Training Without A Road Map?


Author: Darien Pyka CSCS Pn1

How can you get to your destination without a map? Training without establishing a set plan and not tracking along the way is just like planning a road trip with no direction and checkpoints. In our industry, it is important to set tangible goals to grow towards and track progress in order to know when athletes have hit their mark. In this article I will explain the importance of testing and tracking progress and the steps to take to implement with your athletes.

From my experiences as an athlete at Loyola Marymount University, a strength and conditioning intern at the University of Southern California and Velocity, and now a sports performance coach, I have learned the importance of setting goals and consistently tracking progress. Setting goals and tracking results is a crucial part of helping athletes reach their potential. Results are important. Whether the athlete looks better, feels better, or moves better, we need to track where they started and where they end up. Coaches need tangible numbers from valid, relevant, and consistent tests to indicate athletes’ current level, measure success along the way, and track the effectiveness of the program.


Here are the steps to take with athletes:

#1 Set Goals

  • Example: In 3 months I want to improve 2 inches on my vertical jump.
  • Have a timeline: Tasks are completed when there is a deadline.
  • Tangible and specific: You need to know where you are going to know when you have reached it. Tracking results has more meaning if there is a number you’re reaching for. Being broad and vague does not cut it.

    #2 Testing

  • Valid and relevant tests: Choose tests that make sense for the athlete, for their purpose, and for what they want to accomplish.
  • Example: testing a soccer player in the vertical jump because they want to be more explosive versus a max push-up test. Here are some examples of valid tests:
    • Static Jump= non counter-movement jump to test lower body (LB) relative power

    • Vertical Jump= test LB relative power

    • 4 jump= reactive strength index (RSI) testing power expression (determine if they are predominantly an elastic or contractile athlete; how well can they utilize the stretch shortening cycle)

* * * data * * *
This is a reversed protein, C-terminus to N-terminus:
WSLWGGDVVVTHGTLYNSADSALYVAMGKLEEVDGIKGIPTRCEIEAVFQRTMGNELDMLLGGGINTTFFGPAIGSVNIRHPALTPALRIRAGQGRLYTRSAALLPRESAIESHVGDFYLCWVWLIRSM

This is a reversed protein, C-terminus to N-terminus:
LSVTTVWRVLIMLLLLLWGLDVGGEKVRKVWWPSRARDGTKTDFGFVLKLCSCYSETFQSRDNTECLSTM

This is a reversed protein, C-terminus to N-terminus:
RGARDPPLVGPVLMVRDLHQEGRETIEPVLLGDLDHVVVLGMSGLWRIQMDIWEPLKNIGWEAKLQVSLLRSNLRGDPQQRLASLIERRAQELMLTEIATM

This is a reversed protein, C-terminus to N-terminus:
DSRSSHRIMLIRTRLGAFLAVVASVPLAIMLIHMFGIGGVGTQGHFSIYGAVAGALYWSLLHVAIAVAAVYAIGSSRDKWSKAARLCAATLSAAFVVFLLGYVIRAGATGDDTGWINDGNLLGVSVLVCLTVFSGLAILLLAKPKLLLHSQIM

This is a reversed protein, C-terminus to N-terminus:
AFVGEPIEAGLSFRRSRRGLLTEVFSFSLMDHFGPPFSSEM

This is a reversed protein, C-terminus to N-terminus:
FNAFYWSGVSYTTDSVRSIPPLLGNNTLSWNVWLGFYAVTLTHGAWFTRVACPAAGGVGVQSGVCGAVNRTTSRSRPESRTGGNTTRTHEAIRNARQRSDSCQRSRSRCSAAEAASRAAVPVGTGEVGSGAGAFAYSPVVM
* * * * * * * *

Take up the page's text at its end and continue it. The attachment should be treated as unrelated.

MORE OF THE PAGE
• 3RM Squat: LB strength

    • 3RM Bench: upper body (UB) strength

    • Max push-up: UB muscular endurance

    • Max pull-up: UB muscular strength

    • 10yd/20yd/40yd sprint: linear speed

    • 5-10-5/short shuttle: change of direction speed


  • Consistent: Perform all post-tests exactly how the pre-tests were performed. If hands had to touch the line in a short shuttle (5-10-5), then make sure they are instructed to do so again.
  • Be smart: Choose tests that are safe to perform pre and post-training program. If an athlete comes in and hasn’t lifted in 6 months, do not choose a max squat as a test. Weigh the risks versus rewards when choosing tests.



The two tests you need to perform when you evaluate an athlete: static squat jump (non-counter) and a counter movement jump. And why it's obvious I'm a strength athlete! ________________________________________________________Most athletes want to get faster and jump higher. Vertical jump has been a common way to test lower body relative power. But what about using more jump related tests to create a power profile in order to know what kind of athlete you are starting with? ________________________________________________________The first is a static squat jump. Hands akimbo (on the hips), pause in a quarter squat for about 3-4 seconds to diminish the stretch shortening cycle, and then jump (cue not to dip at the bottom before they jump). This measures contractile strength. ________________________________________________________The second is a counter movement squat jump. Just like a vertical jump but with hands akimbo. This one measures elasticity without the help/syncing of the upper body. ________________________________________________________If the numbers are close to each other, that means the athlete is strong and contractile. To get them to their goals, they need to work on expressing power quicker while not losing their strength. If their counter movement is a lot higher than the non-counter then they are more of an elastic athlete. Getting them stronger while keeping their elasticity will benefit them greatly. Seeing me perform the tests, you can tell I am more of a contractile athlete #trainwithapurpose

A post shared by Darien Pyka- M.S. | C.S.C.S. (@coachpyka) on

#3 Tracking

  • Sporadically test your athletes throughout a program. This indicates whether your program is producing the adaptations you wanted to see or if you need to make adjustments.
  • When choosing a time to check your athletes, be aware of mental or physical fatigue. Typically, the beginning of the week after a rest day on Sunday is better than the end of a training week.
  • Make adjustments using your experience as needed. If they have become slower, maybe more plyometrics or quick reaction drills need to be programmed.

    #4 Celebrate success

  • Update your athletes on their improvements.
  • If they know they are improving, they’ll buy in to you and your program and work harder.



Here is a final thought if there is one thing to take away from this article: Set goals, track results, and use a system that’s reliable and relevant to the athlete.


Instagram: @coachpyka



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